When Patricia Gucci, daughter of Aldo Gucci of that Gucci, launched a line of high-end luggage, everyone knew it was going to be good. Aviteur’s collection of luggage is leather-based, and of course, it’s all made in Italy. The label’s signature rollaboard features a woven leather treatment reminiscent of Paglia di Vienna and comes in three elegant, earth tones.

Louis Vuitton

Before Nicolas Ghesquière, and way before Marc Jacobs, Louis Vuitton was a maker of travel trunks. In 1854, Mr. Louis Vuitton had the novel idea to make travel trunks flat and rectangular (previously they featured rounded tops) so that they could be easily stacked-the rest is history. Anyone who has caught Vuitton’s roving exhibitions dedicated to travel, Volez, Voyagez, Voguez, knows the extent of the maison’s dedication to the art of travel. Today, the brand continues to craft some of the finest pieces of luggage. Most often, these bags are splashed in Vuitton’s monogrammed or Damier Ebene canvas textiles.

Steamline Luggage

Born in 2005, Steamline luggage was founded on nostalgia for the bygone heyday of travel. Think safari-ready leather travel trunks but with all the bells and whistles of a modern-day case. Its range of luggage includes vintage-esque rollaboards and a lovely collection of hat-box-shaped cross bodies and cosmetics cases.


The Swiss brand which manufactures its world-famous army knives also makes exceptionally well-designed luggage. Founded in 1884, Victorinox expanded into travel gear in 1999 and offers a range of utility-first suitcases and duffle bags. Fans of the brand appreciate Victorinox’s function-forward offerings.


Though Tumi was named after Peru’s national symbol, the company was founded in New Jersey in 1975. Since, the brand has prided itself on technology-first design, most notably their black ballistic nylon travel bags. Durability and functionality are at the core of their design principles, and the company caters to all your travel needs.


Little has changed about the way Bric’s crafts its signature leather collections since the company was founded in 1952 by Mario Briccola. Today, the leather goods are still produced at family-run factories in Como. Even the label’s hard polycarbonate cases feature leather trim details to honor Bric’s artisanal heritage.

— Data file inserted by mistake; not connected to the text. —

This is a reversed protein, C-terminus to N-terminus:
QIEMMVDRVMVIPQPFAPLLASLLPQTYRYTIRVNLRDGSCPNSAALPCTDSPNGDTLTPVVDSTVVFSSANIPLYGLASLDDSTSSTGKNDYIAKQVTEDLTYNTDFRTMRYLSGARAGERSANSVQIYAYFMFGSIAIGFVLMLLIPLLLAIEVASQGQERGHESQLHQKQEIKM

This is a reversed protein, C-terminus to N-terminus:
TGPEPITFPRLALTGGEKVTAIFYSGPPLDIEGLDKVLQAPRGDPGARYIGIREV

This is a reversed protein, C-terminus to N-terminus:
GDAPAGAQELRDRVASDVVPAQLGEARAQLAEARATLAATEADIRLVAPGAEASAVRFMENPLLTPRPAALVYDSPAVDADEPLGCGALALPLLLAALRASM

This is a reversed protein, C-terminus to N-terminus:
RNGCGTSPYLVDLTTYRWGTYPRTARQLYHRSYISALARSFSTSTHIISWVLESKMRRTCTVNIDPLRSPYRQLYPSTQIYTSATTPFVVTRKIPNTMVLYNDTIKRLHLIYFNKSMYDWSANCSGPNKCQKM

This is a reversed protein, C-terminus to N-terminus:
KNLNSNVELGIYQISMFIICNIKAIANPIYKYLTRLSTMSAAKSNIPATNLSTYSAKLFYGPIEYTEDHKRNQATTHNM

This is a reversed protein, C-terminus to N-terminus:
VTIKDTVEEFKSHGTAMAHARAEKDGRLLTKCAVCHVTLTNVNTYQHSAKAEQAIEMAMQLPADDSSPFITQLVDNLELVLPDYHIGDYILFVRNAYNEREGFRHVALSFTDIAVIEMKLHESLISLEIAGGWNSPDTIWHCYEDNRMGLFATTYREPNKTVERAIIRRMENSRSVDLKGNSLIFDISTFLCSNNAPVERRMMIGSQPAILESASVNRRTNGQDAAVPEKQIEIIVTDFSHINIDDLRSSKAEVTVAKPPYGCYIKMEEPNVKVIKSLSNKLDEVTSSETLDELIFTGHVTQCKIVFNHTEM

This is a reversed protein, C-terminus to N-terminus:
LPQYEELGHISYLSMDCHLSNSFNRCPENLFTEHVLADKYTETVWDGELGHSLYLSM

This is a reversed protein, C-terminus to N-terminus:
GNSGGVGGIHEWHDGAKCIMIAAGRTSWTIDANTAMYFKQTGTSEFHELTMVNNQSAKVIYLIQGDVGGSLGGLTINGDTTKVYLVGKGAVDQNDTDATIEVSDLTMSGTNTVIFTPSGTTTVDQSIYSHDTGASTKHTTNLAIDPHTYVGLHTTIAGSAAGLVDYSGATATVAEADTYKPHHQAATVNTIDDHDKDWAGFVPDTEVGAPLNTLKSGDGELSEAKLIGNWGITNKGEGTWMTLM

Most all of July, an Australian-based brand, is customizable. Bubble leathers and bold-colored graphic monograms can help to set your case apart from your fellow passengers. Plus, this brand is perfect for those carry-on only packers who want to get the most out of their single bag; July touts its latest release as being the lightest carry-on on the market.


Created by one of the founders of Tumi, Roam is a brand of luggage that cares about the personality of travelers. Most all of its products are customizable with the ability to mix-and-match colors-why pick just one? Plus, all of Roam’s luggage is made in the U.S.

T Anthony

There’s a photo of Marilyn Monroe boarding an airplane and looking the picture of jet-set glamour. In her hand is a case by T Anthony, and it’s the brand’s heritage that keeps its loyal customers coming back. Since its founding in 1948, the iconic New York luggage maker has prided itself on its ethically and responsibly designed wares.


To prove their luggage was strong and mighty, Samsonite, which was founded in 1919, took its name after the Bible’s Samson. The company, one of the U.S.’s oldest makers of travel gear, has had a fruitful career making just about everything a traveler needs to get from A to B.

L.L. Bean

For those travelers headed to destinations more rugged than a resort, L.L. Bean has got you covered. From ski-friendly bags to waterproof duffles, the label offers a range of function-first luggage.


Need a place to store your laptop while you’re in the tundra? Consider a bag from Patagonia’s Black Hole collection, which bill itself as stubbornly tough and weatherproof. These and more nature-proof items can be found within Patagonia’s range of outdoorsy luggage.